Abstract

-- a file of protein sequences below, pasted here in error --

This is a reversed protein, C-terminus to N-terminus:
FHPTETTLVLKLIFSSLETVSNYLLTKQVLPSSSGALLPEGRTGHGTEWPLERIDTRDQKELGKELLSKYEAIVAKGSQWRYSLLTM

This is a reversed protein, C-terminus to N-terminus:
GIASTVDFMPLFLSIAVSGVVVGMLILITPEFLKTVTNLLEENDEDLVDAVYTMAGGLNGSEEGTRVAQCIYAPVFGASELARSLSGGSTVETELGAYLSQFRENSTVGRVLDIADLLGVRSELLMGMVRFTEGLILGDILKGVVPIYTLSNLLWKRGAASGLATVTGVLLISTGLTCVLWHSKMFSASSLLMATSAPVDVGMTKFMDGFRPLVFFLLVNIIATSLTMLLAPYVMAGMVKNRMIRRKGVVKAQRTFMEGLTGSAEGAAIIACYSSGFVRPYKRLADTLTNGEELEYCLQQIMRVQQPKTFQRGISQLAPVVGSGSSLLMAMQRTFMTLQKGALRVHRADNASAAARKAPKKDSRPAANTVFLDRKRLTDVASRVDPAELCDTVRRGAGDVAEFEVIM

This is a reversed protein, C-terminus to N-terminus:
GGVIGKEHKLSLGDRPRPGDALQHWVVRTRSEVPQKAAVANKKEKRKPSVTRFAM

A standard challenge with percutaneous smallpox vaccine was administered to 629 children six to 12 months after percutaneous primary inoculation with one of four vaccines (New York City Board of Health strains grown in calf lymph or chorioallantoic membranes, the Lister vaccine, or the CV-I strain). Of those who had had major reactions on primary vaccination, 8%–21% responded to revaccination with a typical primary-type skin response. In contrast, such a primary-type response occurred in 50% of those who on primary vaccination had developed serum antibody in the absence of major reactions and in 83% of those who had had no serologic or clinical evidence of primary "take." Skin lesions on revaccination tended to be largest in those whose primary vaccination was with CV-I, although fever and minor complications were not more frequent. Moreover, even in children who had received CV-I vaccine, skin responses to challenge vaccine were clearly attenuated when compared with responses of children who had not had takes on primary vaccination. Sizes of lesions and acceleration of skin erythema after challenge were related in most children to titers of both hemagglutination-inhibiting and neutralizing antibody at the time of revaccination. One month after revaccination, neutralizing antibody was present in 93%–96% of those with takes on primary vaccination with New York City or Lister vaccines, but only 75% of CV-1 vaccinees.

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